I have come across corporate audits and strategic business plans. Recently, I discovered a document called “closing arguments” created by a district attorney. When possible, I contact the owners of the information to help them understand the risks of using public computers for sensitive work. I rarely hear back, however the DA did thank and assure me the document was a training example.
The biggest menace, however, has been the temporary files folders, which include auto-saved documents and spreadsheets, as well as attachments. It is in the Temporary Internet Files folder that I have uncovered complete emails, and even a webpage including a bank statement detailing a large balance, the account holder’s name, sources of income, and the names and addresses of places he had done business. Of all of the temporary files I have discovered, documents belonging to businesses’ employees have been the most unsettling.
If you must, take precautions
There is some good news concerning the safety of public computers. Due to technology changes, I no longer find the contents of emails in the Temporary Internet Files folder. But we’re far from out of the woods. I have found my inbox cached, including pictures within emails and even a PDF that had not yet opened.
Deleting temporary internet files is a good habit, but there are multiple locations that temporary files are stored. Documents edited on public computers remain of particular concern. Due to auto-save features, it’s possible to open a document on a thumb drive and leave auto-saved documents behind on the computer. Now in normal operating circumstances and with current operating systems and Office applications, this is not likely to happen. But errors like OS and application crashes will leave these copies behind. Microsoft Word and Excel will even proactively offer these auto-saved documents to the next user of these applications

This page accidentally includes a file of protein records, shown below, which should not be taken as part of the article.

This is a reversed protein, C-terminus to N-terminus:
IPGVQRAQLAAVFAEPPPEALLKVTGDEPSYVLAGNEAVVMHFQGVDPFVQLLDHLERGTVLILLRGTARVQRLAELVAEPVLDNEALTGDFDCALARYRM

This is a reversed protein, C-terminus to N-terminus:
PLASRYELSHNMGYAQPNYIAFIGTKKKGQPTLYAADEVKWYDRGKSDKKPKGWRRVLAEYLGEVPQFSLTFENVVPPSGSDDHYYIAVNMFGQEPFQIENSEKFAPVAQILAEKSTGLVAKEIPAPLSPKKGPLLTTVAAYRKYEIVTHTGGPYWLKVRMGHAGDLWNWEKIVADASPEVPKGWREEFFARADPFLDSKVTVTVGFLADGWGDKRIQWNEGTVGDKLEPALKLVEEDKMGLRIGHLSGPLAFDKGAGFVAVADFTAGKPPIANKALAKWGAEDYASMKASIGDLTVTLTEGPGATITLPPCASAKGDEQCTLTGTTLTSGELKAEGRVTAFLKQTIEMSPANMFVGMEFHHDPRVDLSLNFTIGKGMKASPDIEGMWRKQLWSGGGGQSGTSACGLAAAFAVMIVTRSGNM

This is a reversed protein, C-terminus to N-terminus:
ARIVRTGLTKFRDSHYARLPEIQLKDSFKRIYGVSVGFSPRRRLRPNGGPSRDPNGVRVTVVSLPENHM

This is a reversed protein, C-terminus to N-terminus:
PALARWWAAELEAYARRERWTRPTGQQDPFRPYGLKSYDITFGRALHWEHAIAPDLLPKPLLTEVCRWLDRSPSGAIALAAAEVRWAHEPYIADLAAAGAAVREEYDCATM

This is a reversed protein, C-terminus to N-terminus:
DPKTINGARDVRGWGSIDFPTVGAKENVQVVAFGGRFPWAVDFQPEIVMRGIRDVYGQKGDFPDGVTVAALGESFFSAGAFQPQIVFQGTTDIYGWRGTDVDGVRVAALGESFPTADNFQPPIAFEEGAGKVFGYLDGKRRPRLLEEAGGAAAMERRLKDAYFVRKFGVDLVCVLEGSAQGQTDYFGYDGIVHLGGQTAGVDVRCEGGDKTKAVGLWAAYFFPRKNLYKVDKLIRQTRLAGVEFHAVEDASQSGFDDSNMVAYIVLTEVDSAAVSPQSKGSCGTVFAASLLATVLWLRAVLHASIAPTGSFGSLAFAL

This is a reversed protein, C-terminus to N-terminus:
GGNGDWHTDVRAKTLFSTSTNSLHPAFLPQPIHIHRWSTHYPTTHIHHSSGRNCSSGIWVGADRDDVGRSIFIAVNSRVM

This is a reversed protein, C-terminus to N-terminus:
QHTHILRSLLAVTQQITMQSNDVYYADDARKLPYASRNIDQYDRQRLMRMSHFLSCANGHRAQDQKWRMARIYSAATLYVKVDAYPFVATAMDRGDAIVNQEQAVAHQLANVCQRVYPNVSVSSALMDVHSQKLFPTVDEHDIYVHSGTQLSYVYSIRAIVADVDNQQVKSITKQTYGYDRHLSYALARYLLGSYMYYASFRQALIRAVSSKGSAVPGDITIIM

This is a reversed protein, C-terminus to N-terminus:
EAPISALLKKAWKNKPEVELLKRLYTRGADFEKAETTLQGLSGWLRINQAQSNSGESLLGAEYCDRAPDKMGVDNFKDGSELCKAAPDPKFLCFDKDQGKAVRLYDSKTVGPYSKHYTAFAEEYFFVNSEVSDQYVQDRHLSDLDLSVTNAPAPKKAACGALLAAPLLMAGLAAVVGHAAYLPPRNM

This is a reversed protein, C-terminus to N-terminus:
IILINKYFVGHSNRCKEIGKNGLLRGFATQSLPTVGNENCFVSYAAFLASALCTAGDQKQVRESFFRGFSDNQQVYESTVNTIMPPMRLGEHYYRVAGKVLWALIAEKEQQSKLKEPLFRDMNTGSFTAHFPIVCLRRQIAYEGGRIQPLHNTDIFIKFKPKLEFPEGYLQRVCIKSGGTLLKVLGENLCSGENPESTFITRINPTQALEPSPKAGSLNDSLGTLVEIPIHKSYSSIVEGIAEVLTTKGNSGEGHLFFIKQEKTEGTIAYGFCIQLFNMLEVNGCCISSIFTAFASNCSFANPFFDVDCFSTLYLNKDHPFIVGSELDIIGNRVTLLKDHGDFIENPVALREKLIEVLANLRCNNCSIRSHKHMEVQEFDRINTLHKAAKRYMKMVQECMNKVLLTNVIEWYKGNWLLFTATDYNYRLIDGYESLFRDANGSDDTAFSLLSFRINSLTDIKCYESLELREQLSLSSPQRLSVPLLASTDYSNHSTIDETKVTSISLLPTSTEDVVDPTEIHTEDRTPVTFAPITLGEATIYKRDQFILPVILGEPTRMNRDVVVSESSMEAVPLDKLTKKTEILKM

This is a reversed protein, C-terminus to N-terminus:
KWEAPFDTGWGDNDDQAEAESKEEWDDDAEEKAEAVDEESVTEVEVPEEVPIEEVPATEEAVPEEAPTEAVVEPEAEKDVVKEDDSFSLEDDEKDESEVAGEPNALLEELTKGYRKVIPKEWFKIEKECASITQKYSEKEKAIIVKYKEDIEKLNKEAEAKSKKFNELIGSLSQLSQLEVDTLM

Other than finding and deleting information left behind, my use of public computers is limited to reading online articles, checking the weather, and performing internet searches. What personal information you are willing to leave behind on a public computer depends on your risk tolerance. But it’s important to note that accessing corporate data on public computers could result in an inadvertent violation of company policies involving confidential data.
Although I still find public computers running Windows XP, there is a growing shift in the hospitality industry to use Kiosk applications. These provide limited functionality combined with locked-down security configurations. Access to the start menu is not possible and functionality is limited to desktop applications. Printing of boarding passes is a common allowed application. Reading web email is sometimes allowed, though I don’t recommend it because it requires entering a password. The risk of password compromise may be low, but the value of practicing quality security habits leads me to advise against it. If you must, consider changing your email password the next time you log onto a private computer.
If you happen to be using a public computer without a Kiosk interface, would you be so kind as to copy this blog, paste it into a Word document, and save it on the public computer to help inform the next user? They may end up paying it forward.